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Drones Being Used in Many Water-Related Applications

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Drones Being Used in Many Water-Related Applications

Drone technology and its innovative uses are reaching several aspects of day to day living.  A bird’s eye view that drones provide by reaching relatively inaccessible locations, while offering better spatial and temporal resolution is rated far better than satellite imagery. The Drone Watch project, led by Cranfield University and funded by the Natural Environment Research Council (NERC), for example, could provide detailed aerial imagery when optical satellite data was compromised due to heavy cloud and where synthetic aperture radar (SAR) satellite data – designed to penetrate clouds – could not easily distinguish water from urban features.

It was the drone footage of the Western Cape’s nearly empty Theewaterskloof Dam that highlighted the stark reality of the drought to Cape Town residents, prompting them to intensify their water-saving efforts. Drones played a vital role in mapping the extent of flooding and assess damage to property and infrastructure during the UK’s disastrous 2015-2016 floods.

In South Africa drone technology is being utilized by the agriculture sector for water-related applications. Drones facilitate ‘precision agriculture’. Apart from helping to optimise production and minimise wastage, this reduces runoff and hence the pollution of nearby water resources. Farmers are now using multispectral sensors on drones to get a picture of crop health via Normalised Difference Vegetation Index (NDVI) mapping, to identify areas of plant stress.

Environmental scientist, Marinus Boon, conducted South Africa’s first used UAV photogrammetry based study that for wetland delineation and health assessment. Drones also have considerable potential for the assessment, monitoring and management of river systems.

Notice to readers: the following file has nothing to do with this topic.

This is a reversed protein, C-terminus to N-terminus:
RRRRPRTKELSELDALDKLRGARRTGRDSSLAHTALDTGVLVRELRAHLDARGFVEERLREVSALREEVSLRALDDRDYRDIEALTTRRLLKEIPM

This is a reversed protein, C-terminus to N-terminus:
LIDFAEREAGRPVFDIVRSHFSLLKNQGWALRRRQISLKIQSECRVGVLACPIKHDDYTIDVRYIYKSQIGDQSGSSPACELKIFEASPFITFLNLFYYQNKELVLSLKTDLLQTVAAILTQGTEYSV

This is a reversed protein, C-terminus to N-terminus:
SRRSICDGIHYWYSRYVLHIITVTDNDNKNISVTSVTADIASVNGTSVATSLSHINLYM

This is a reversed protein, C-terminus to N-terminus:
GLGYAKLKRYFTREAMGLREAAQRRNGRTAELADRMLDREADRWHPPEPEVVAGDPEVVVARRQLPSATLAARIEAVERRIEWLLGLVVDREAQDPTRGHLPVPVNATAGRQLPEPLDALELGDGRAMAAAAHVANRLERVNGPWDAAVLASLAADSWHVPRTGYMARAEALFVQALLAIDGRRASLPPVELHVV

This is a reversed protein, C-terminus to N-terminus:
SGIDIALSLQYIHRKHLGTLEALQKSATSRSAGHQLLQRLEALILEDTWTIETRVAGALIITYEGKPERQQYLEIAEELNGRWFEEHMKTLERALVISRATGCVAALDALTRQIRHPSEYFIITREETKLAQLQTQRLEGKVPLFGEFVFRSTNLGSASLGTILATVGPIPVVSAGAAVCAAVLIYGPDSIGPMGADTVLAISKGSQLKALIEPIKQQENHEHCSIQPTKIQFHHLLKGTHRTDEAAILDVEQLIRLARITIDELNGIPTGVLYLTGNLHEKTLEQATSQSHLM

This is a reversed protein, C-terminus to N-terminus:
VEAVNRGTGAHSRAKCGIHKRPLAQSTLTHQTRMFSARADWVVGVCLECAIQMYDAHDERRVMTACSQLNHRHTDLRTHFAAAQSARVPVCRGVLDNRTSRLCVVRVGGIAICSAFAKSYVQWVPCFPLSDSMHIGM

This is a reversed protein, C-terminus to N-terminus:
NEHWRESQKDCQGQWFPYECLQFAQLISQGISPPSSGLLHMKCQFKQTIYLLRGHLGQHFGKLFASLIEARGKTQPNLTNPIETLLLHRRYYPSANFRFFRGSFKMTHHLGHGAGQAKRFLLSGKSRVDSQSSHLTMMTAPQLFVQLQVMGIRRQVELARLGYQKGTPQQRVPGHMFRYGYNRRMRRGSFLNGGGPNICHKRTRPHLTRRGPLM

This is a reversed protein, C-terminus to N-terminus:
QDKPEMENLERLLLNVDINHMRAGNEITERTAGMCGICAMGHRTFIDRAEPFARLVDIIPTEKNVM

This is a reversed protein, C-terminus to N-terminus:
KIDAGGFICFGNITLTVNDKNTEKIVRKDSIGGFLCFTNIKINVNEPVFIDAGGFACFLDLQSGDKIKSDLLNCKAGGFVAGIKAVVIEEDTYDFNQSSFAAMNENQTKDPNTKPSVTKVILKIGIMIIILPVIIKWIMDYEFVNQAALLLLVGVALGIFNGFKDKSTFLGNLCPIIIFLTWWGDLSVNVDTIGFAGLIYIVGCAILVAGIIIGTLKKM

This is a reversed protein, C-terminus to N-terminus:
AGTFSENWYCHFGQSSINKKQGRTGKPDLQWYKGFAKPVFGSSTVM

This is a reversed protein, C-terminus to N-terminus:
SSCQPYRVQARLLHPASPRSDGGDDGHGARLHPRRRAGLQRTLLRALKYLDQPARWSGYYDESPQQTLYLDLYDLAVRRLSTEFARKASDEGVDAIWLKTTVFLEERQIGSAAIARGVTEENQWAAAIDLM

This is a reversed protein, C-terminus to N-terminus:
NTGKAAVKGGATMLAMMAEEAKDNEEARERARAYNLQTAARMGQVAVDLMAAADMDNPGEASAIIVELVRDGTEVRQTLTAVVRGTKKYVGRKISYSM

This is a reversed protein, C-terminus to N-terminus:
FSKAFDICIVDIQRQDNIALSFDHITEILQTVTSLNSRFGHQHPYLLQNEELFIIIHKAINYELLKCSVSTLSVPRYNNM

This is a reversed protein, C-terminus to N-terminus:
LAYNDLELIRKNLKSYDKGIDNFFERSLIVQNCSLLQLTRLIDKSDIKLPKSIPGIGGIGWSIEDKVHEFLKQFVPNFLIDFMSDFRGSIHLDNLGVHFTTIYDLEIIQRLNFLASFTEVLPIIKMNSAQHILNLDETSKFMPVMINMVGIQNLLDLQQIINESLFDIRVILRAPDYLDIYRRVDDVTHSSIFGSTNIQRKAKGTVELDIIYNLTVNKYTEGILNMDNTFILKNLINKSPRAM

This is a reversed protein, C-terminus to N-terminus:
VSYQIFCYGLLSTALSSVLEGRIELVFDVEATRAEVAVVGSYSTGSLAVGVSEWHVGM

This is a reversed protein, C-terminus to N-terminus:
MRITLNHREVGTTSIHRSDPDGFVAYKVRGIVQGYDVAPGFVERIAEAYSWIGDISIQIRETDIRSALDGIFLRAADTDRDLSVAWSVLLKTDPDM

“In inaccessible areas, drones could be very useful in finding EWR sites,” says Delana Louw, of Rivers for Africa eFlows Consulting. Locally, drones could also be particularly helpful in mapping riparian invasive plants, erosion hotspots and pollution point sources, as well as monitoring river restoration and rehabilitation efforts.

In another creative manifestation of drone technology application, a team from South Carolina’s Clemson University used a hexacopter fitted with flotation attachments making the drone could land on water surface. This preserved battery life and ensured inclusion of more monitoring points besides eliminated the need for additional sensors to take measurements at precise depths.

Global engineering firm, Hatch, developed a device for deploying a 1.2 litre Niskin bottle from a drone for collecting water samples from flooded pits and tailings ponds at mine sites. This innovation avoids exposing staff to hazards associated with sampling from steep and unstable banks, such as falling, drowning or contact with toxic chemicals.

Drones have also been trialled for mapping the distribution of nuisance filamentous algae like Cladophora and invasive aquatic weeds, such as water hyacinth and salvinia, with some success. Drones are used for wildlife research and conservation purposes the world over; as also for assessing sanitation needs in refugee camps, and for search and rescue efforts during flood disasters. It seems the sky’s the limit for drone-based technology, and rapid growth of drone use in the development and adoption of water-related applications is expected.

Source: http://journals.co.za/docserver/fulltext/waterb_v17_n4_a2.pdf?expires=1534974545&id=id&accname=guest&checksum=2421FECA37F7283326D650E18A75DE6A | The Water Wheel July/August 2018 | Sue Matthews, The age of the drone – Keeping an eye on the nation’s water

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